Initial reaction: I don’t know what to think about this series still. More formulaic than the first book, but at least I got to know Max and Nate a little more in this book than the last, and it kept me reading. It backtracks to the timeline before Hannah’s memory loss, so I was glad for the answers.
But I didn’t like the switching of POVs that much, the sensual scenes overtook the potential development of the story, and I felt like reading this dragged me through the mud too much. Still thinking about the rating on this one, but it’ll likely be 1.5 -2 stars. I’ll finish out the series, though.
“Fall to You” did keep me reading, but what made me angry is that it falls right into the typical, cliche NA storyline with heavy melodrama. Too much of this book was hampered down by superfluous sex scenes that made the read longer than it should’ve, plus so much headhopping that the pacing slowed to a crawl. But I’ll admit I appreciate Lexi Ryan’s writing and attention to the character emotions.
To make this a short review, this book answered questions that were lingering in “Lost in Me” – including a contradiction in the last book’s ending that just turned out to be misinformation/a product of lying (a cheap trick from a narrative standpoint, but I ran with it, nonetheless). Hannah backtracks through her past up until the five days before she had her accident. Much of it had to do with her body insecurities and emotional challenges which led her between relationships with Max and Nate. Max and Nate felt less cardboard in construction in this novel, that much I appreciated. I felt like I got to know them more as the narrative went on, for their own insecurities and their affections for Hannah, but they’re equally as flawed, and all of them I could say provided a fair amount of frustration for me as I read this.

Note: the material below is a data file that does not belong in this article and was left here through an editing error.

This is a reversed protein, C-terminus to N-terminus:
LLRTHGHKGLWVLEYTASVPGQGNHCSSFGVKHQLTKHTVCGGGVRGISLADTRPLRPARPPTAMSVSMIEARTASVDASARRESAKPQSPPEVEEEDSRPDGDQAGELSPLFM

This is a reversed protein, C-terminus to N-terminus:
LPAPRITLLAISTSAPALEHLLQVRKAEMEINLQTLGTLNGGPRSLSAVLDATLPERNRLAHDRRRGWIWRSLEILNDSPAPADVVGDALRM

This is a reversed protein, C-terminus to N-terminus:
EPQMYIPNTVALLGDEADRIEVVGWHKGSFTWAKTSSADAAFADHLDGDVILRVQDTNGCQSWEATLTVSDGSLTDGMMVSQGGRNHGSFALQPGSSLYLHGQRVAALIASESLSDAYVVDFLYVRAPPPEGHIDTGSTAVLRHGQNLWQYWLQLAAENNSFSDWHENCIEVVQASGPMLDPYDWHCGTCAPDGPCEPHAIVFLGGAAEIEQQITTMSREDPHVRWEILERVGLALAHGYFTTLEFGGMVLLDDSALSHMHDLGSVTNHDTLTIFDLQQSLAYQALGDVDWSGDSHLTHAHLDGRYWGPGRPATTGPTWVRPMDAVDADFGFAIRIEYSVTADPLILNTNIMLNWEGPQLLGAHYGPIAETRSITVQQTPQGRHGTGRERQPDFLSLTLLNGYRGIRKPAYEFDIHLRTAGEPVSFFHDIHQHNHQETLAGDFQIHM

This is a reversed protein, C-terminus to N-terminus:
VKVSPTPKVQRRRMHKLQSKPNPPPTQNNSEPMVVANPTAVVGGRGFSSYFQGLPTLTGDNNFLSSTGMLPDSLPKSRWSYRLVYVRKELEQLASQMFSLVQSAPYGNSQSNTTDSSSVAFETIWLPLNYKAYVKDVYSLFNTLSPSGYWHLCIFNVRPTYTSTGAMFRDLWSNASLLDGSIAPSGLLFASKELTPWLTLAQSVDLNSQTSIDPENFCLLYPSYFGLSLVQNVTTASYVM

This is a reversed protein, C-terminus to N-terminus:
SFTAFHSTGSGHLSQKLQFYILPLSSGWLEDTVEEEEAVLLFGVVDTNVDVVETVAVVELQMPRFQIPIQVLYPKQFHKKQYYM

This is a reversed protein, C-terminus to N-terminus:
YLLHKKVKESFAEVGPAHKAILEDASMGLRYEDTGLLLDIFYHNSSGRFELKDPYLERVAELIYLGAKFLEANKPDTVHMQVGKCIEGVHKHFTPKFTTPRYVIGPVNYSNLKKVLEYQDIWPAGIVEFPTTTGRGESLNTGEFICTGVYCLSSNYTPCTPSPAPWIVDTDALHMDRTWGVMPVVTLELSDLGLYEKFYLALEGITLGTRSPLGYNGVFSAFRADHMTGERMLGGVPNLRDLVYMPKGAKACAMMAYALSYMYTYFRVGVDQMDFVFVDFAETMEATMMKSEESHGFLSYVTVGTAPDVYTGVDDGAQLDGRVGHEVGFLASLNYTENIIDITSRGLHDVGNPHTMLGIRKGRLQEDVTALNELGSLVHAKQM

I wasn’t a big fan of the constant headhopping the narrative did with Nate and Max. Most of the time, their perspectives were to accomodate the different POVs of sex scenes, which I didn’t like because it was unnecessary and took away from the pacing of the story. However, their POVs did help when it came to dealing with their barriers to having a full relationship with Hanna (Max and his relationship with Meredith, while Nate had his own insecurities and his distant relationship with his own family.) There were parts of the narrative I connected with, while others repelled me for the melodrama.
I did not like a certain revelation that was handed down regarding Nate. If it were more permanent and less like a narrative device for melodrama, I could’ve bought it for real, but it was just a clear motivation to make this series into a trilogy. For the drawn out narration, head-hopping, and melodrama, this gets 1.5 stars from me, but I”m still going to finish out the series. I want to know how this series ends, but I’m honestly not expecting it to deviate from the New Adult formula. It’s a shame, because while this story had a complicated form in its trading, it wasn’t necessarily complex, and I think delving into that complexity (in the relationships, the emotions, the character backgrounds) could’ve made this much better read, and Ryan had moments of that in this narrative that just weren’t realized enough.
Overall score: 1.5/5 stars/